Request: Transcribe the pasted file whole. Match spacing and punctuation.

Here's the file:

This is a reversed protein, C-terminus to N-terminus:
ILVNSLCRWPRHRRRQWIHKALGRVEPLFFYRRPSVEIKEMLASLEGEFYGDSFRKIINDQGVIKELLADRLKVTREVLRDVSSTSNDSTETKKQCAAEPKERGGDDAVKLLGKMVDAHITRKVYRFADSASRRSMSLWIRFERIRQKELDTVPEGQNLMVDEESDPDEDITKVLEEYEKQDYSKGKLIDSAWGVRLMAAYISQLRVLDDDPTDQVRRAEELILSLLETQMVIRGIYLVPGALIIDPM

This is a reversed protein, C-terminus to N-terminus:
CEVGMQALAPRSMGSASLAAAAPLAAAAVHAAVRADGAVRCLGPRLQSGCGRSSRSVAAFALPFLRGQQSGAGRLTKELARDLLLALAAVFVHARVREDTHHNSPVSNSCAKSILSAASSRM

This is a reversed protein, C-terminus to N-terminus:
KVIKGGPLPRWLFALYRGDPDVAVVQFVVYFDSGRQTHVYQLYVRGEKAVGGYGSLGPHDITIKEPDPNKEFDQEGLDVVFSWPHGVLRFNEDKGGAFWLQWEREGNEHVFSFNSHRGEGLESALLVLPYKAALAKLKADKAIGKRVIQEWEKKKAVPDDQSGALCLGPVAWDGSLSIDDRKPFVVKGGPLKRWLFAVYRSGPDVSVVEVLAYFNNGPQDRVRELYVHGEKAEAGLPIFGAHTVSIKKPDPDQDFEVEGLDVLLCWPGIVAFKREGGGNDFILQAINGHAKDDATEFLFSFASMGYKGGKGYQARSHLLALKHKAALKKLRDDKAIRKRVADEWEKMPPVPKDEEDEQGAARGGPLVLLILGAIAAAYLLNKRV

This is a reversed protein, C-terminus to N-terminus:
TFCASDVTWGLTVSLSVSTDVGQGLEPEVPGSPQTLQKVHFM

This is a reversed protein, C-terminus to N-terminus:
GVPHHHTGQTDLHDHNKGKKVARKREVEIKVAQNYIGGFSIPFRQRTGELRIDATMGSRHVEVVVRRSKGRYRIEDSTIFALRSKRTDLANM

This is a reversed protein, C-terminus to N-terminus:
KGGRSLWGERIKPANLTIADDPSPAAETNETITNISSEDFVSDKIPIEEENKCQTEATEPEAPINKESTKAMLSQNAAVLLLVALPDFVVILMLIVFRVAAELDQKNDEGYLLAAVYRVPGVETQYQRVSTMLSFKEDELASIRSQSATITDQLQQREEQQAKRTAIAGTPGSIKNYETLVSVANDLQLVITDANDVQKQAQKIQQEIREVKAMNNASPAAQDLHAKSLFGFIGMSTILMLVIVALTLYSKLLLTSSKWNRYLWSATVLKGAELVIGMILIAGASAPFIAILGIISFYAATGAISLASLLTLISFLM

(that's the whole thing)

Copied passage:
This is a reversed protein, C-terminus to N-terminus:
ILVNSLCRWPRHRRRQWIHKALGRVEPLFFYRRPSVEIKEMLASLEGEFYGDSFRKIINDQGVIKELLADRLKVTREVLRDVSSTSNDSTETKKQCAAEPKERGGDDAVKLLGKMVDAHITRKVYRFADSASRRSMSLWIRFERIRQKELDTVPEGQNLMVDEESDPDEDITKVLEEYEKQDYSKGKLIDSAWGVRLMAAYISQLRVLDDDPTDQVRRAEELILSLLETQMVIRGIYLVPGALIIDPM

This is a reversed protein, C-terminus to N-terminus:
CEVGMQALAPRSMGSASLAAAAPLAAAAVHAAVRADGAVRCLGPRLQSGCGRSSRSVAAFALPFLRGQQSGAGRLTKELARDLLLALAAVFVHARVREDTHHNSPVSNSCAKSILSAASSRM

This is a reversed protein, C-terminus to N-terminus:
KVIKGGPLPRWLFALYRGDPDVAVVQFVVYFDSGRQTHVYQLYVRGEKAVGGYGSLGPHDITIKEPDPNKEFDQEGLDVVFSWPHGVLRFNEDKGGAFWLQWEREGNEHVFSFNSHRGEGLESALLVLPYKAALAKLKADKAIGKRVIQEWEKKKAVPDDQSGALCLGPVAWDGSLSIDDRKPFVVKGGPLKRWLFAVYRSGPDVSVVEVLAYFNNGPQDRVRELYVHGEKAEAGLPIFGAHTVSIKKPDPDQDFEVEGLDVLLCWPGIVAFKREGGGNDFILQAINGHAKDDATEFLFSFASMGYKGGKGYQARSHLLALKHKAALKKLRDDKAIRKRVADEWEKMPPVPKDEEDEQGAARGGPLVLLILGAIAAAYLLNKRV

This is a reversed protein, C-terminus to N-terminus:
TFCASDVTWGLTVSLSVSTDVGQGLEPEVPGSPQTLQKVHFM

This is a reversed protein, C-terminus to N-terminus:
GVPHHHTGQTDLHDHNKGKKVARKREVEIKVAQNYIGGFSIPFRQRTGELRIDATMGSRHVEVVVRRSKGRYRIEDSTIFALRSKRTDLANM

This is a reversed protein, C-terminus to N-terminus:
KGGRSLWGERIKPANLTIADDPSPAAETNETITNISSEDFVSDKIPIEEENKCQTEATEPEAPINKESTKAMLSQNAAVLLLVALPDFVVILMLIVFRVAAELDQKNDEGYLLAAVYRVPGVETQYQRVSTMLSFKEDELASIRSQSATITDQLQQREEQQAKRTAIAGTPGSIKNYETLVSVANDLQLVITDANDVQKQAQKIQQEIREVKAMNNASPAAQDLHAKSLFGFIGMSTILMLVIVALTLYSKLLLTSSKWNRYLWSATVLKGAELVIGMILIAGASAPFIAILGIISFYAATGAISLASLLTLISFLM